How funny, I was just talking about this last night. I’m not particularly interested in speculating on who’s going to be Mayor two years from now – I’d rather focus on what’s happening in the City right now. But I’m sure that Chip Johnson’s column today about Don Perata, barring indictment, running for Mayor of Oakland in 2010 will get some of my readers fired up, so rather than having the issue clutter up the comments section of an unrelated post, I’ll give you guys a space to duke it out.
Here’s my take on it. For me, whether or not Don Perata would be a good Mayor is irrelevant. I am not in favor of his run because he’s simply too polarizing a figure. Whether he is or isn’t corrupt, people who don’t like his positions would bring up the FBI investigation left and right, and every time he does anything, good or bad, you’d have to listen to people whining about how evil he is and how this is some elaborate conspiracy to benefit some campaign donor or other. I just don’t want to deal with it.
And maybe that isn’t fair to Perata. It definitely isn’t fair to Ignacio De La Fuente, who I think would make a great Mayor, but I also don’t want to see run in 2010 for the same reasons. I feel bad for Ignacio – random people are constantly trying to tell me how evil he is, but, when pressed, of course can’t name a single thing he’s done they have a problem with. Sometimes they’ll bring up an issue where De La Fuente was actually on their side – they just assume he was against their cause because they have this bizarre idea that he’s pro-business, and therefore, apparently, against anything and everything good. (I realize that there are people with specific complaints about Ignacio, but you’ll never find a politician who hasn’t upset some group at some point. What I’m talking about is more general perception among the less engaged public.)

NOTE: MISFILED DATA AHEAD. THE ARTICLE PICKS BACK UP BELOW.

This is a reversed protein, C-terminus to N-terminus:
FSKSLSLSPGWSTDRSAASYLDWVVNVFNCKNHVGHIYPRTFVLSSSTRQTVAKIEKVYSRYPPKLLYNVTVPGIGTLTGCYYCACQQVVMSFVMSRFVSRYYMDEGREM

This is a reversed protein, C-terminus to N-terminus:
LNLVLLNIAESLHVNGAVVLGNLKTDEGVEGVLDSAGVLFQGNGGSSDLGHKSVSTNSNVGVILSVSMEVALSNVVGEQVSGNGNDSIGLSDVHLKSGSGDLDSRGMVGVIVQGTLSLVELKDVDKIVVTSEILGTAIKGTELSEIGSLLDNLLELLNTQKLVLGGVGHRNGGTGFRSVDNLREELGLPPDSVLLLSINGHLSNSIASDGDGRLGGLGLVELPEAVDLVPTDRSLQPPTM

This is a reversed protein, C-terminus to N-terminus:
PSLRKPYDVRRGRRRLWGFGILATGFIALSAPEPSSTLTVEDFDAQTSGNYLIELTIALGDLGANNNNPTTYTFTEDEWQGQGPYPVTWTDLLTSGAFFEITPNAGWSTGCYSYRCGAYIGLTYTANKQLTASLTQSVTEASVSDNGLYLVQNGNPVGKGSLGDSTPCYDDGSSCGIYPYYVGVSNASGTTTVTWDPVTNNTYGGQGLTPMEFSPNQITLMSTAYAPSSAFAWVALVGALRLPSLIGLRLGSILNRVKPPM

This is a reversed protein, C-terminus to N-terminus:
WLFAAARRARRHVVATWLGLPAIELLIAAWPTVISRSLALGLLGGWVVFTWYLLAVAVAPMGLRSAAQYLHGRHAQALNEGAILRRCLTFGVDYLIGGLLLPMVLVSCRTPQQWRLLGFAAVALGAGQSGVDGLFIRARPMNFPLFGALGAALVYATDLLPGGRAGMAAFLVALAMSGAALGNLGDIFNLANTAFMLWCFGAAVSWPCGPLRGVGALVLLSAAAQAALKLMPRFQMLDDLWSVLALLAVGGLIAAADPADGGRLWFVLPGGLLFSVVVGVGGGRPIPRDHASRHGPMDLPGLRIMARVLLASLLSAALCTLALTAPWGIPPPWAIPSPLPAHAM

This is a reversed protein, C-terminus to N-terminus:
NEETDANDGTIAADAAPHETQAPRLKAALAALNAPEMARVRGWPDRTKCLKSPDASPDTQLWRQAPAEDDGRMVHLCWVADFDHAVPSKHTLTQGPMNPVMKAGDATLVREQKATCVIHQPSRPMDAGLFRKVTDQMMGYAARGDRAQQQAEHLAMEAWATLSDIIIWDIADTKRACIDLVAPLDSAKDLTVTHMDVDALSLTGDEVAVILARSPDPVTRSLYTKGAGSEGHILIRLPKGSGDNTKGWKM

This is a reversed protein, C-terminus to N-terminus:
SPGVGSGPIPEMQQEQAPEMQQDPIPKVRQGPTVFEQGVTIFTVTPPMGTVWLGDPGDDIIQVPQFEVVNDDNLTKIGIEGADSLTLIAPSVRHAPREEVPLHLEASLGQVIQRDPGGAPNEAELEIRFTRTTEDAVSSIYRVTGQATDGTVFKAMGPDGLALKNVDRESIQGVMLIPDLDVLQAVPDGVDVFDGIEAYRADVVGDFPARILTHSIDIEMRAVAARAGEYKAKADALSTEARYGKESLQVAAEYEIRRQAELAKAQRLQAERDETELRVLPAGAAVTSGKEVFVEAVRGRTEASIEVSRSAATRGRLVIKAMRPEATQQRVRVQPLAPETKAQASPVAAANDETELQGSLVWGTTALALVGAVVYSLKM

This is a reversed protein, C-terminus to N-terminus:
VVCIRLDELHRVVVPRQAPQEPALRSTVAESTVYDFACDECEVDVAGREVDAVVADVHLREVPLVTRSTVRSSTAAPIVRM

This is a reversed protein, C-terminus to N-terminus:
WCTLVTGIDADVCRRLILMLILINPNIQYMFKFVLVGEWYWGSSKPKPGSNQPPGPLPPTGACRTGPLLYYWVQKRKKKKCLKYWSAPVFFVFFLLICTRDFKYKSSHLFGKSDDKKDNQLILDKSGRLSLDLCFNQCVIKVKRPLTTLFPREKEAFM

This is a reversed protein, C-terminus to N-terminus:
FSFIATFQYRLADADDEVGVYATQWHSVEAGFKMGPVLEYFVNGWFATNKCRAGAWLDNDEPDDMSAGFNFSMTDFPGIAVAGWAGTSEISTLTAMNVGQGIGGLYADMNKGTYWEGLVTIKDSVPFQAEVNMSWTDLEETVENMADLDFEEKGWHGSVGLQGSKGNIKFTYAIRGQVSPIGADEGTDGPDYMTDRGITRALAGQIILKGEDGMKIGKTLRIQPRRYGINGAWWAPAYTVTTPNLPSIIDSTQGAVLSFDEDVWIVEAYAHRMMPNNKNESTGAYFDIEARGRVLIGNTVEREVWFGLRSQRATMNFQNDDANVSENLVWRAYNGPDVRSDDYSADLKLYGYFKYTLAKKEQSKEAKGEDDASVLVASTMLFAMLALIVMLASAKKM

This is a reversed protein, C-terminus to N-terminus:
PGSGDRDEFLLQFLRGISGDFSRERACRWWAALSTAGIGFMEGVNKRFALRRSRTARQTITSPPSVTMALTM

So, that’s sad for them. And maybe that means we’ll miss an opportunity for real progress that could happen under their leadership. But the political environment in Oakland is just so poisonous, and I don’t think that’s healthy for the City. It certainly doesn’t encourage people to become engaged. The blame for this totally toxic environment lays largely on the shoulders of, for lack of a better word, the local left, and the politicians that tend to align themselves with them. I can think of no clearer example of this than the early fall City Council meeting where the Council rejected Planning Commission nominee Ada Chan. On the one side of the room, you had those opposed to placing Chan on the Commission, who sat quietly through a very long meeting and, when the time arrived, came to the podium and explained their objections in a calm, rational, and specific manner. On the other side, you had a large group of activists wearing Ada Chan stickers, literally (and loudly) booing and hissing these speakers. They held a freaking rally for her on the steps of City Hall before the meeting. And yet, when the time came for the Council to weigh in, Jean Quan and Jane Brunner unfuckingbelievably accused those opposed to the nomination of “politicizing” the appointment, and even dared to lecture them for having an opinion. It was one of those things that you’re watching and still can’t even believe it’s happening. How can people be so completely divorced from the reality in front of their faces? I just don’t get it.
The polarization is such that it’s almost impossible to have a rational, reasoned debate on many of the serious issues facing Oakland. I think it’s sad that we have to let the opinions of people who consistently behave like spoiled children at public meetings dictate our leadership choices, and while I don’t think we should let that extend so far as supporting whichever candidate they endorse (we all know how well that turned out last time), I do think that, for the purposes of creating a more civil public discourse, we should have a Mayor that they don’t hate with some totally bizarre and disproportionate passion.
For my part, none of the names mentioned in Chip Johnson’s column excite me. Jane Brunner and Jean Quan are both completely unacceptable, being themselves active contributors to the unproductive and divisive atmosphere I’ve been complaining about. If Robert Bobb, as Johnson suggests, helped write the Mayor’s late and incomplete budget, with its heavy emphasis on cuts to direct services – well, that’s hardly an encouraging example of his leadership abilities. I don’t know enough about Tony West to have an opinion either way.
What I’d really like to see in Oakland’s next Mayor is someone who will work towards more transparent and inclusive governance. This was a major complaint many people had about Jerry Brown, and now, on the heels of that, we’re stuck with an administration that I don’t think could possibly be less transparent or more insular. It’s time for that to end.